K-Rod's 48th save sets Angels record
Rodriguez closes out Rays on Wednesday to earn distinction
ST. PETERSBURG -- The season began with ankle pain, a modified delivery designed to reduce the stress on his lower body, a fastball not quite as fast as in the past, and doubts in a lot of minds across Southern California.
"A lot of ups and downs," Francisco Rodriguez said Wednesday night.
He'd just experienced one of his most significant ups, and the big smile on this most serious of athletes spoke volumes.
Having nailed down his 48th save, eclipsing his own Angels record from 2006, in a 5-4 win over the Rays at Tropicana Field, Rodriguez wasn't shy about setting his sights on bigger game.
"Hopefully, I'll get all the way to 58 ... then 68," K-Rod said. "Why stop now?"
This was not in character for a private, intense man from the mean streets of Caracas, Venezuela. But it clearly meant a lot, scaling this particular mountain in a season that began with so many question marks that he managed to turn into exclamation points.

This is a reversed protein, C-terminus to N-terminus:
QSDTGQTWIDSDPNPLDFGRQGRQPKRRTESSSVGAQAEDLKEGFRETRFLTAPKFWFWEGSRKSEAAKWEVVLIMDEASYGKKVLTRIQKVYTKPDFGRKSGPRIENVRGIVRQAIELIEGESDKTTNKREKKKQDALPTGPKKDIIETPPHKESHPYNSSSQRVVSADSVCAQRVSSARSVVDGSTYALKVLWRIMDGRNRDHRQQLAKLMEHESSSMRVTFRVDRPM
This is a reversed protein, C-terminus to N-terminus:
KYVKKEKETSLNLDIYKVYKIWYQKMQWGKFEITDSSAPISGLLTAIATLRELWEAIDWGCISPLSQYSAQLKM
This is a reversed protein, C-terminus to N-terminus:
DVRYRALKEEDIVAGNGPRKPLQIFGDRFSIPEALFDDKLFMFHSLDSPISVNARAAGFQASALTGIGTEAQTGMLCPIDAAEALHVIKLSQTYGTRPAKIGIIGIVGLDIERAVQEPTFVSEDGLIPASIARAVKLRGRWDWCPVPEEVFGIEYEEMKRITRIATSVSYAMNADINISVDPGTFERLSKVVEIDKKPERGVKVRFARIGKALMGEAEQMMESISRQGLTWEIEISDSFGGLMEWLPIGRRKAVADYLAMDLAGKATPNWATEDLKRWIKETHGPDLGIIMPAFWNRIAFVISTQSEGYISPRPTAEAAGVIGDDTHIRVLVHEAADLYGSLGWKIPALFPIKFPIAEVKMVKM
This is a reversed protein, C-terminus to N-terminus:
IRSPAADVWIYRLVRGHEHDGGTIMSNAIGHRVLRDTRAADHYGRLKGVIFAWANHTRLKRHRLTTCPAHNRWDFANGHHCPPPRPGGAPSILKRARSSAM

K-Rod needs nine saves in the remaining 37 games to match the all-time record of 57 set by Bobby Thigpen of the 1990 White Sox.
If he maintains his pace, he'll finish with 62.
"Five weeks left, I should get 10 more if I stay healthy," he said.
He sighed, and resumed packing for the trip home to Southern California, where four games with the Twins await the Angels.
"I've been blessed," Rodriguez said. "I couldn't ask for more. It's been a tremendous season. I'll just continue to look for more opportunities and keep going."
He expressed embarrassment on the previous homestand after a dismal showing against the Mariners when he let a lead get away in a 12-inning, 10-7 loss. It snapped a four-game winning streak and sent the Angels on the road to Cleveland on a sour note.
"After that embarrassing outing against Seattle," he said, "I wanted to get back in the right direction. That game, I felt like I let the team down. I wanted to bounce back."
That he did, silencing the Rays in the bottom of the ninth to reach 48 -- a new Angels record. Next target: 57, and Bobby Thigpen.
Lyle Spencer is a reporter for MLB.com. This story was not subject to the approval of Major League Baseball or its clubs.